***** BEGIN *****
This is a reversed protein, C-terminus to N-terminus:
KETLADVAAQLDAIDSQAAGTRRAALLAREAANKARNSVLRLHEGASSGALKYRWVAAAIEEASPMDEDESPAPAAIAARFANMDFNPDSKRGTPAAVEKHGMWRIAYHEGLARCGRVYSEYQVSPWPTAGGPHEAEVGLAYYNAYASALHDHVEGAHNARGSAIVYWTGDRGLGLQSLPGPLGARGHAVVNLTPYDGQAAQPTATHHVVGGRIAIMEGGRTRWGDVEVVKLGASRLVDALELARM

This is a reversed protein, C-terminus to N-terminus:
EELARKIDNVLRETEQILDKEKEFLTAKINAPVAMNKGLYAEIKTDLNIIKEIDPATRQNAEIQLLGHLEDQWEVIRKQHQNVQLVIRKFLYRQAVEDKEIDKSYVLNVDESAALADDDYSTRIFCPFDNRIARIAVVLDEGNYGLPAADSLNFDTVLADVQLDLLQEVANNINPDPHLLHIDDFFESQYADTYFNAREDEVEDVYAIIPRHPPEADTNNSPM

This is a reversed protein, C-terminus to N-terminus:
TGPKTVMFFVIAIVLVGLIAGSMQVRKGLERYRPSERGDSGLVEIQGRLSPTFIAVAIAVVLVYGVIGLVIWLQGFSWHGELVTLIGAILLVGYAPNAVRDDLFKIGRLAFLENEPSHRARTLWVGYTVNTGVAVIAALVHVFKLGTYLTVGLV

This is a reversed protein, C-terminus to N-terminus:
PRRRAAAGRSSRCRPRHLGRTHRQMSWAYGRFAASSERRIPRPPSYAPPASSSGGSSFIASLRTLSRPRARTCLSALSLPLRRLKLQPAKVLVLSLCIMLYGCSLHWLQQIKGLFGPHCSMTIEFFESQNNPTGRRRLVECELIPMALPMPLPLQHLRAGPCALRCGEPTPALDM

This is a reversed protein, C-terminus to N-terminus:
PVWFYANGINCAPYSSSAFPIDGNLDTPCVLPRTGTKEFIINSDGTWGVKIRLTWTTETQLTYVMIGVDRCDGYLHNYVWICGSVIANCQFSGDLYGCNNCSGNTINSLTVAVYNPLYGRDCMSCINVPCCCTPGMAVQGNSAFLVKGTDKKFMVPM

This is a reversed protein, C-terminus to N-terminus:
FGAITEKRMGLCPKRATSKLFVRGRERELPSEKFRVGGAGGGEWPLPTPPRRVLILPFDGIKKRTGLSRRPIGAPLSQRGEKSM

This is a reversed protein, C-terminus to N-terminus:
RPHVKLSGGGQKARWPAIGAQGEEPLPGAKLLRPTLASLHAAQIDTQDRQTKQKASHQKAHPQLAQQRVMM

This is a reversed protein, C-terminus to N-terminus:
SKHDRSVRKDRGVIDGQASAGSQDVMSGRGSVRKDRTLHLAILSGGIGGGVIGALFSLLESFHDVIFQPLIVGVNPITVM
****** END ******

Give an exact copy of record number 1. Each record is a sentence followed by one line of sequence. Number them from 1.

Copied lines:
This is a reversed protein, C-terminus to N-terminus:
KETLADVAAQLDAIDSQAAGTRRAALLAREAANKARNSVLRLHEGASSGALKYRWVAAAIEEASPMDEDESPAPAAIAARFANMDFNPDSKRGTPAAVEKHGMWRIAYHEGLARCGRVYSEYQVSPWPTAGGPHEAEVGLAYYNAYASALHDHVEGAHNARGSAIVYWTGDRGLGLQSLPGPLGARGHAVVNLTPYDGQAAQPTATHHVVGGRIAIMEGGRTRWGDVEVVKLGASRLVDALELARM